The Interregnum interrogates the future from the perspective of the generation who will shape it.
Contributors: Andrew Dean, Max Harris, Lamia Imam, Chloe King, Daniel Kleinsman, Edward Miller, Courtney Sina Meredith, Carrie Stoddart-Smith, Wilbur Townsend and Holly Walker.
Soldiers and civilians alike endured hardship, discomfort, fears and anxieties during the war. Officials and organisations faced unprecedented demands on their time and resources, while Maori, Australian Aborigines, Anglo-Indian New Zealanders and children sought their own ways to contribute and be acknowledged. Family-members in Australia and New Zealand endured uncertainty about their loved ones’ fates on distant shores. Once the war ended, different forms of endurance emerged as responses, memories, myths and memorials quickly took shape and influenced the ways in which New Zealanders and Australians understood the conflict.
The collection is divided into the themes of Institutional Endurance, Home Front Endurance, Battlefield Endurance, Race and Endurance, and Memorials.
Aboriginal women such as E. Pauline Johnson, Bernice Loft, and Ethel Brant Monture shaped identities for themselves in both worlds. By recognizing the necessity to "perform," they enchanted and educated white audiences across Canada. On the other side of the coin, newcomers imposed increasing regulation on Aboriginal women's bodies. Missionaries, for example, preached the virtues of Christian conjugality over mixed-race and polygamous marriages, especially those that hadn't been ratified by the church. The Department of Indian Affairs agents withheld treaty payments or removed the children of Aboriginal women who did not "properly" perform their duties as wives and mothers. In short, Aboriginal women were expected to consent to moral, sexual, and marital rules that white women were already beginning to contest.
Contact Zones draws upon a vast array of primary sources to provide insight into the ubiquity and persistence of colonial discourse, and to demonstrate how it ultimately was an embodied experience. Above all, it shows how the colonial enterprise was about embodied contacts. What bodies belonged inside the nation, who were outsiders, and who transgressed the rules --- these are the questions at the heart of this provocative book.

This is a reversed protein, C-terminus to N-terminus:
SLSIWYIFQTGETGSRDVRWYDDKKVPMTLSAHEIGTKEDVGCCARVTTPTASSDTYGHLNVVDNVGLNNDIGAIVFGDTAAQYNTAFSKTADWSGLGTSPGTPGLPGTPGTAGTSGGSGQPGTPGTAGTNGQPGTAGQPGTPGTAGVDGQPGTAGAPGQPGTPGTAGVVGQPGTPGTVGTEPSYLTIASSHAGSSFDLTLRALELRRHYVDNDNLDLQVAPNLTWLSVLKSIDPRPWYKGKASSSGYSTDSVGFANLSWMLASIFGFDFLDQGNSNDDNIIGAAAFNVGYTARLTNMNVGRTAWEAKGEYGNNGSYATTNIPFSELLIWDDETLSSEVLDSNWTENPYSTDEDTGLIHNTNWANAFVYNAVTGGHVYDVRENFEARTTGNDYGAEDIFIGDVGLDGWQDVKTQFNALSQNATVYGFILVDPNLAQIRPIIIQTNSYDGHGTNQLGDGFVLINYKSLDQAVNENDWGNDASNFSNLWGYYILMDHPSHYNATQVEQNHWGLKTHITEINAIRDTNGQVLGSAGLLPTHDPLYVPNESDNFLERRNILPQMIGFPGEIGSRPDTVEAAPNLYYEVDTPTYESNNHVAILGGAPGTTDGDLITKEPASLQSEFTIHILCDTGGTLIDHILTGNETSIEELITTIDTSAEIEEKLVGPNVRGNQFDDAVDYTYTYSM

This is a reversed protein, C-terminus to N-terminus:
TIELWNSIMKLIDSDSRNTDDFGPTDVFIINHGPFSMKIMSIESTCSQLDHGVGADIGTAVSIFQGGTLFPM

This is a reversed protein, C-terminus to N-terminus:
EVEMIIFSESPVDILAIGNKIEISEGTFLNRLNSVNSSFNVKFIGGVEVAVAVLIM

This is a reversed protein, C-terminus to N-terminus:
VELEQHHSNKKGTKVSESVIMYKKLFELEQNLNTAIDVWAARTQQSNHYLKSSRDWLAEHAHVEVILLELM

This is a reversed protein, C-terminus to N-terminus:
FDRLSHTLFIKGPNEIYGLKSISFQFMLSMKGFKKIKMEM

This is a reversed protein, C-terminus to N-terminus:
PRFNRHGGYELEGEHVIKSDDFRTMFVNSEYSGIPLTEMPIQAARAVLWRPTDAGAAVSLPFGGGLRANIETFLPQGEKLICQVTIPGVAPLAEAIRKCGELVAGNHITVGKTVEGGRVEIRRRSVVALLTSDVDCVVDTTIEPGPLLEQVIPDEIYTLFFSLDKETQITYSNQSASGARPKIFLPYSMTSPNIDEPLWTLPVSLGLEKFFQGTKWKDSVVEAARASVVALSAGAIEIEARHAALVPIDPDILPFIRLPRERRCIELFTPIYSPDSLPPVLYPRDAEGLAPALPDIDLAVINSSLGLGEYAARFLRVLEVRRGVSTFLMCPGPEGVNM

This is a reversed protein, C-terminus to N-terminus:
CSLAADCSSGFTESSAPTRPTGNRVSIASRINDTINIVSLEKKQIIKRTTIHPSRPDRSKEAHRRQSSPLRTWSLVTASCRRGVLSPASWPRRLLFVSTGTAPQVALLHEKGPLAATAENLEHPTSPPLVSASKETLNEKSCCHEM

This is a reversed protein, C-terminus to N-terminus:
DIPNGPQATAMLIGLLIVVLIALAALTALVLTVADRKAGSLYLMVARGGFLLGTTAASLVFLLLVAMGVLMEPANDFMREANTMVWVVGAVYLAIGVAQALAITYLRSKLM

Jean Barman's chapter from Contact Zones, "Aboriginal Women on the Streets of Victoria: Rethinking Transgressive Sexuality during the Colonial Encounter', won the award from the Canadian Committee on the History of Sexuality.
Cecilia Morgan's "Performing for 'Imperial Eyes': Bernice Loft and Ethel Brant Monture, Ontario, 1930s-60s" from Contact Zones, was awarded the Hilda Neatby Prize in Canadian Women's History.
Primarily concerned with Aotearoa (the Māori name for New Zealand), the essays within traverse local, national and global knowledge to offer new approaches that consider the ability and potential for history to ‘make a difference’ in the early twenty-first century. Authors adopt a wide range of methodological approaches, including social, cultural, Māori, oral, race relations, religious, public, political, economic, visual and material history. The chapters engage with work in postcolonial and cultural studies.
The volume is divided into three sections that address the themes of challenging power and privilege, the co-production of historical knowledge and public and material histories. Collectively, the potential for dialogue across previous sub-disciplinary and public, private and professional divides is pursued.